RBC Capital Markets analyst Mitch Steves thinks the blockchain industry will be worth $10 trillion within the next 10-15 years.
Much of the coverage we’ve seen out of the major and mainstream news media outlets (we’re looking at you, CNBC) has focused on the micro topics within the space. Where does Bitcoin Cash fit into the picture? Does it mean anything that the founder of Ripple is now worth more on paper than the founders of Google?
For many, this sort of mainstream hijacking of the cryptocurrency space is frustrating, perhaps even intrusive. Are these presenters/analysts or the guests they choose to interview qualified to pitch opinions to the millions of public viewers as if these opinions are fact?
Which is why it was great to see CNBC this week finally offer a macro analyst from a respected institution the chance to offer some big-picture perspective on what this market is and where it’s going.
In this interview, RBC Capital Markets analyst Mitch Steves justified the conclusion he made as part of his latest research report on the blockchain space – that the sector could become a $10 trillion industry within the next 10-15 years.
That’s more than 10 times the current market capitalization of all available cryptocurrencies at current valuation.
RBC's Mitch Steves says the cypto space is worth $10 trillion pic.twitter.com/XFyiJhaUHw
— CNBC's Fast Money (@CNBCFastMoney) January 4, 2018
The Coming Of Web 3.0
Steves argues that the companies that are currently being created and that are disrupting traditional technology entities through their respective applications of blockchain technology to legacy use cases are forming a sort of web 3.0, or a globalized decentralized computer.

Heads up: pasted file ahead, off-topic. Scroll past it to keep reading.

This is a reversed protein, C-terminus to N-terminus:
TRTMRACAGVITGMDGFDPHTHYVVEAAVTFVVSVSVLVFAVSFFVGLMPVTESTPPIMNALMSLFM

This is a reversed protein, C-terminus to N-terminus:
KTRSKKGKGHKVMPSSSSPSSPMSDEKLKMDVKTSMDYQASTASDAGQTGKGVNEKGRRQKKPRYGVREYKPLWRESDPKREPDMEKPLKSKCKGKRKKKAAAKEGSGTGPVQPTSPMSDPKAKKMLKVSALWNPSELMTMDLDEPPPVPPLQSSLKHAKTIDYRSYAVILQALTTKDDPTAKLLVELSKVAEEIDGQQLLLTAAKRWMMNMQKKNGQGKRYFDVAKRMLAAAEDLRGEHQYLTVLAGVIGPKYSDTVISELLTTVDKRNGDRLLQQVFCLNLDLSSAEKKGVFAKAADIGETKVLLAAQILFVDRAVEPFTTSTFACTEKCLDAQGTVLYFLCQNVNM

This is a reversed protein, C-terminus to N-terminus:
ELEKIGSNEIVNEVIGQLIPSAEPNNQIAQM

In turn, he argues that this additional layer of decentralization will force the current incumbents (he uses Dropbox as a specific example) to either alter their offerings or be crowded out of the market. Why? Because consumers are going to be given the choice between a decentralized and – by proxy – completely secure network on which to store their files or the Dropbox servers, which can be hacked (comparatively) easily.
By utilizing decentralized computing and opensource software, we see a multi-trillion-dollar market emerging.
An important note here is that Steves argues that the valuation is rooted in the ecosystem, not just the individual market capitalization of the cryptocurrencies or tokens associated with the companies that comprise the industry.
There’s an argument, of course, that the market caps of these coins and tokens – at least at this stage – are the most accurate representation of the valuation of their representative companies that we have.
What do you think of Steves’ valuation? Can companies like Dropbox compete without adopting decentralization? Let us know below.
Images courtesy of Ian Muttoo/Flickr